Combustible cladding on high rise buildings to be banned

Posted: 9th November 2018

It has recently been announced that combustible cladding systems are to be banned for all high rise buildings in England above 18 metres (60ft). This includes all new schools, residential buildings, hospitals, care homes and student accommodation.

The policy applies to all buildings in that are currently under construction and are in the above criteria.


The policy has been put into place 15 months after the Grenfell tower fire, where flammable cladding was responsible for the spread of the blaze, which claimed 72 lives.

After the Grenfell tragedy the construction products and building elements used, have been at the forefront of all designers and clients’ minds.

The aim of the policy is to bring about a “change in culture on building safety”.

Which materials are affected?

The policy only affects materials that have NOT been classed as either A1 or A2 under European classifications.

A1 = non combustible
A2 = limited combustibility

The EN 13501 Product Classification determines a products fire performance by assessing characteristics such as, flame spread, ignitability, smoke production, heat release and capability to produce flaming droplets or particles. After completing these tests, the product is then classified from A1 to F.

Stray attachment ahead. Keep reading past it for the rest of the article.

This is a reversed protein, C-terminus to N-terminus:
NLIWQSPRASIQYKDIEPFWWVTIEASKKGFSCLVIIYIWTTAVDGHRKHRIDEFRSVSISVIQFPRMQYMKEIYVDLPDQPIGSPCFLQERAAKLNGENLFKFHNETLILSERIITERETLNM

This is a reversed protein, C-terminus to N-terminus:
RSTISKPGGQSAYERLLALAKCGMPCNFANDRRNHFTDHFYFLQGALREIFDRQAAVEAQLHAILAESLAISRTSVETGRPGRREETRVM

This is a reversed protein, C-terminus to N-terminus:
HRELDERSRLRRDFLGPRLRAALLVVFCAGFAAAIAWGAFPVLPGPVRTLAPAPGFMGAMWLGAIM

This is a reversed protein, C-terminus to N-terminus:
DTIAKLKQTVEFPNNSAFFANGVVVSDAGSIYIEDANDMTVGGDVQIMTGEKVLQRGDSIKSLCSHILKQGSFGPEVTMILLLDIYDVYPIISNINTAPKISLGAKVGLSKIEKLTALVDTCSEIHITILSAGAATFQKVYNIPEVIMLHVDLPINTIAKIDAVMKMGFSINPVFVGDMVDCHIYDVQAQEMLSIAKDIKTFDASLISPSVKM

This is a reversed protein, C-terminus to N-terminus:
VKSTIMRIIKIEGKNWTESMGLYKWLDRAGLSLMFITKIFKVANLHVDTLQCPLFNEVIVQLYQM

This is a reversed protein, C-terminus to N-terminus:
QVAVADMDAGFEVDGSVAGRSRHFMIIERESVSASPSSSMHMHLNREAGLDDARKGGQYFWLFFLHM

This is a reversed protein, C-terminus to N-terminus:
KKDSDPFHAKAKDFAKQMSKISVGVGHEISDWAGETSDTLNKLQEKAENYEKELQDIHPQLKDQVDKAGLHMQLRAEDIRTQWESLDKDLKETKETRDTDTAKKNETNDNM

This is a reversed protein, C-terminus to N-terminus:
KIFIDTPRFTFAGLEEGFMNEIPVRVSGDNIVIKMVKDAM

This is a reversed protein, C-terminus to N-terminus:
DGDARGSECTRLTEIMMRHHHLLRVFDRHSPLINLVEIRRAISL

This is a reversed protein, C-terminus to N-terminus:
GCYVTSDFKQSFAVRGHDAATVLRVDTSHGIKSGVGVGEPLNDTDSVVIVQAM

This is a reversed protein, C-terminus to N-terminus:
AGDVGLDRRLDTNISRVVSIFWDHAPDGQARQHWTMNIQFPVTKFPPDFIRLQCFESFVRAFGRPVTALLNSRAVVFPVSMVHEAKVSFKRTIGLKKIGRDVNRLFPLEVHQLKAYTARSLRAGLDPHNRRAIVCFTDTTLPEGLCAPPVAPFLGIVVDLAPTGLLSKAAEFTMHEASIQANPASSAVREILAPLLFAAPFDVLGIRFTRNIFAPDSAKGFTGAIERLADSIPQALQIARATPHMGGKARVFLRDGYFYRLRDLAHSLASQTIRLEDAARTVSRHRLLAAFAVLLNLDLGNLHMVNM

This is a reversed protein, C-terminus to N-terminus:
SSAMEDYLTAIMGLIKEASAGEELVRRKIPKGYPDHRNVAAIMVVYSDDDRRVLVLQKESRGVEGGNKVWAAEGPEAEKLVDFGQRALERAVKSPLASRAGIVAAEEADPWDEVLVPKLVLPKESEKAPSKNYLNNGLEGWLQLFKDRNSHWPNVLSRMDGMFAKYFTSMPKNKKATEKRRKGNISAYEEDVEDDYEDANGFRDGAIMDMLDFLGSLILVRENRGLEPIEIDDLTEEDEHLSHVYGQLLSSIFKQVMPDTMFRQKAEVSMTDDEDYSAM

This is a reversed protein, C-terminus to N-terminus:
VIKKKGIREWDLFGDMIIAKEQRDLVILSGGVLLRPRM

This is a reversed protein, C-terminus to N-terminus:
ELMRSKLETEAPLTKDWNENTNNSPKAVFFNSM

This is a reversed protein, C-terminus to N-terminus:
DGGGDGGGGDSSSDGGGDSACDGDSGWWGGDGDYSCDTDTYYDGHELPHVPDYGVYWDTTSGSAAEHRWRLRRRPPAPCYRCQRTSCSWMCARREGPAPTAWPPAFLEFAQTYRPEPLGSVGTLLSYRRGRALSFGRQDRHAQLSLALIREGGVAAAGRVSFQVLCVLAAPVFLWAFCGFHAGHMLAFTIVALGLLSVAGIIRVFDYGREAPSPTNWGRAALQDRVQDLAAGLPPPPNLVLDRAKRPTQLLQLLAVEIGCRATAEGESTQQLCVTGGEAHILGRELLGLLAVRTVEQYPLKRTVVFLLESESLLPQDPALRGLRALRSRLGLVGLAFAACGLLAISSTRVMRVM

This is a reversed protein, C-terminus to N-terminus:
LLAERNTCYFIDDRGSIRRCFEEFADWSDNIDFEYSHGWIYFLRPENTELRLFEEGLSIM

Suitable materials, which have been classified as either A1 or A2, include:

  • Metal
  • Stone
  • Glass

At Metalline, non-combustible cladding and fire resistance are of the utmost importance.

As a UK fabricator, we are committed to creating products that exceed current building regulations. Safety is at the heart of what we do.

To find out more about non combustible cladding, read our article on ‘Why you should only use non combustible cladding panels

combustible cladding high rise